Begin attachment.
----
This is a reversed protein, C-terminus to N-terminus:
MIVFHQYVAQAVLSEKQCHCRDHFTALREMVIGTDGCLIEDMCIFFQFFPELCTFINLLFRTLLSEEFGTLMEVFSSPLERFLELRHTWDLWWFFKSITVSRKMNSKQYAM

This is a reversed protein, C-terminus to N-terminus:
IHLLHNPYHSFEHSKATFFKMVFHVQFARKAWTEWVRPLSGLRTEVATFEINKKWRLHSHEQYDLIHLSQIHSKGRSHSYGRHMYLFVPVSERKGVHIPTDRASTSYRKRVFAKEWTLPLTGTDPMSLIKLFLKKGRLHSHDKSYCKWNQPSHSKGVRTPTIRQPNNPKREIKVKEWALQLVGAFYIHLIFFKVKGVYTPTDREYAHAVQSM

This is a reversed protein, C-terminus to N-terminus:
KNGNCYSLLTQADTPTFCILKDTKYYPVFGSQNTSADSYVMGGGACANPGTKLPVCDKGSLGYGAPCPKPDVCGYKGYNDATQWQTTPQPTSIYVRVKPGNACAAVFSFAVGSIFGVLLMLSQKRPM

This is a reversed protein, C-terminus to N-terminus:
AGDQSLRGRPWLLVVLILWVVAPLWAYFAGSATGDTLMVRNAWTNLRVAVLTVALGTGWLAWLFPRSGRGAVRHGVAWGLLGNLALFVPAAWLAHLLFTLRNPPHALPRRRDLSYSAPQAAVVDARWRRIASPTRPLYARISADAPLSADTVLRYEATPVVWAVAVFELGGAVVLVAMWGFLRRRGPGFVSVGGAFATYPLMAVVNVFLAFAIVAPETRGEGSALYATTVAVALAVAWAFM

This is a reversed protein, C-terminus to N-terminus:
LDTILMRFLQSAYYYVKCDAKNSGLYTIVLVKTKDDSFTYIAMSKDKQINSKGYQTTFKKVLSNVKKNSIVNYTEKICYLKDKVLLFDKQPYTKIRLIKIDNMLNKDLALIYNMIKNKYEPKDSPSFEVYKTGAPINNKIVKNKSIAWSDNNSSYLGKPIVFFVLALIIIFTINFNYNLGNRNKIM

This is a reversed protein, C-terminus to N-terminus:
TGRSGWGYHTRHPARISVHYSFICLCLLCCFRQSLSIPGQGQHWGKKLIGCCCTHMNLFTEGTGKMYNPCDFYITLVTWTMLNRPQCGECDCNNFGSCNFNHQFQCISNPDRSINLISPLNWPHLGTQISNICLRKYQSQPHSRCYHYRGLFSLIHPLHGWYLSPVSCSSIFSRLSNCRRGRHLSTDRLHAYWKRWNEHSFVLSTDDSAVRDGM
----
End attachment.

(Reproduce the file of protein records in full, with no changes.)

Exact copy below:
This is a reversed protein, C-terminus to N-terminus:
MIVFHQYVAQAVLSEKQCHCRDHFTALREMVIGTDGCLIEDMCIFFQFFPELCTFINLLFRTLLSEEFGTLMEVFSSPLERFLELRHTWDLWWFFKSITVSRKMNSKQYAM

This is a reversed protein, C-terminus to N-terminus:
IHLLHNPYHSFEHSKATFFKMVFHVQFARKAWTEWVRPLSGLRTEVATFEINKKWRLHSHEQYDLIHLSQIHSKGRSHSYGRHMYLFVPVSERKGVHIPTDRASTSYRKRVFAKEWTLPLTGTDPMSLIKLFLKKGRLHSHDKSYCKWNQPSHSKGVRTPTIRQPNNPKREIKVKEWALQLVGAFYIHLIFFKVKGVYTPTDREYAHAVQSM

This is a reversed protein, C-terminus to N-terminus:
KNGNCYSLLTQADTPTFCILKDTKYYPVFGSQNTSADSYVMGGGACANPGTKLPVCDKGSLGYGAPCPKPDVCGYKGYNDATQWQTTPQPTSIYVRVKPGNACAAVFSFAVGSIFGVLLMLSQKRPM

This is a reversed protein, C-terminus to N-terminus:
AGDQSLRGRPWLLVVLILWVVAPLWAYFAGSATGDTLMVRNAWTNLRVAVLTVALGTGWLAWLFPRSGRGAVRHGVAWGLLGNLALFVPAAWLAHLLFTLRNPPHALPRRRDLSYSAPQAAVVDARWRRIASPTRPLYARISADAPLSADTVLRYEATPVVWAVAVFELGGAVVLVAMWGFLRRRGPGFVSVGGAFATYPLMAVVNVFLAFAIVAPETRGEGSALYATTVAVALAVAWAFM

This is a reversed protein, C-terminus to N-terminus:
LDTILMRFLQSAYYYVKCDAKNSGLYTIVLVKTKDDSFTYIAMSKDKQINSKGYQTTFKKVLSNVKKNSIVNYTEKICYLKDKVLLFDKQPYTKIRLIKIDNMLNKDLALIYNMIKNKYEPKDSPSFEVYKTGAPINNKIVKNKSIAWSDNNSSYLGKPIVFFVLALIIIFTINFNYNLGNRNKIM

This is a reversed protein, C-terminus to N-terminus:
TGRSGWGYHTRHPARISVHYSFICLCLLCCFRQSLSIPGQGQHWGKKLIGCCCTHMNLFTEGTGKMYNPCDFYITLVTWTMLNRPQCGECDCNNFGSCNFNHQFQCISNPDRSINLISPLNWPHLGTQISNICLRKYQSQPHSRCYHYRGLFSLIHPLHGWYLSPVSCSSIFSRLSNCRRGRHLSTDRLHAYWKRWNEHSFVLSTDDSAVRDGM